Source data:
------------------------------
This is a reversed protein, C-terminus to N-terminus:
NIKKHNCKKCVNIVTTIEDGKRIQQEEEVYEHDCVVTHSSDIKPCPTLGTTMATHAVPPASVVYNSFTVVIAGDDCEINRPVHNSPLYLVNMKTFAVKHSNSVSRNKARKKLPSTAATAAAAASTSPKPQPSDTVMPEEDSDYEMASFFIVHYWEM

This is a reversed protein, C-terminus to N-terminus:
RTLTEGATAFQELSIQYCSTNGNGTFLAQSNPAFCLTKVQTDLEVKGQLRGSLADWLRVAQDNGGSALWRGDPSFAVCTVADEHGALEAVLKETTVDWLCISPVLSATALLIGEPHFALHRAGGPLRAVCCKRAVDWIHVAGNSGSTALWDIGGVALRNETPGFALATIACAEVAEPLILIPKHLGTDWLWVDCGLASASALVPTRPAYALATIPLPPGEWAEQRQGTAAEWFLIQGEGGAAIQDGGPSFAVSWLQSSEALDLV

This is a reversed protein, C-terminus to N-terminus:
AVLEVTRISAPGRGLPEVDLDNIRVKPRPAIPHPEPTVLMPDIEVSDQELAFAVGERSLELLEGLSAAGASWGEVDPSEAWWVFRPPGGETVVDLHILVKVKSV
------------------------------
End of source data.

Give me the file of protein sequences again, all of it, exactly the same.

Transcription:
This is a reversed protein, C-terminus to N-terminus:
NIKKHNCKKCVNIVTTIEDGKRIQQEEEVYEHDCVVTHSSDIKPCPTLGTTMATHAVPPASVVYNSFTVVIAGDDCEINRPVHNSPLYLVNMKTFAVKHSNSVSRNKARKKLPSTAATAAAAASTSPKPQPSDTVMPEEDSDYEMASFFIVHYWEM

This is a reversed protein, C-terminus to N-terminus:
RTLTEGATAFQELSIQYCSTNGNGTFLAQSNPAFCLTKVQTDLEVKGQLRGSLADWLRVAQDNGGSALWRGDPSFAVCTVADEHGALEAVLKETTVDWLCISPVLSATALLIGEPHFALHRAGGPLRAVCCKRAVDWIHVAGNSGSTALWDIGGVALRNETPGFALATIACAEVAEPLILIPKHLGTDWLWVDCGLASASALVPTRPAYALATIPLPPGEWAEQRQGTAAEWFLIQGEGGAAIQDGGPSFAVSWLQSSEALDLV

This is a reversed protein, C-terminus to N-terminus:
AVLEVTRISAPGRGLPEVDLDNIRVKPRPAIPHPEPTVLMPDIEVSDQELAFAVGERSLELLEGLSAAGASWGEVDPSEAWWVFRPPGGETVVDLHILVKVKSV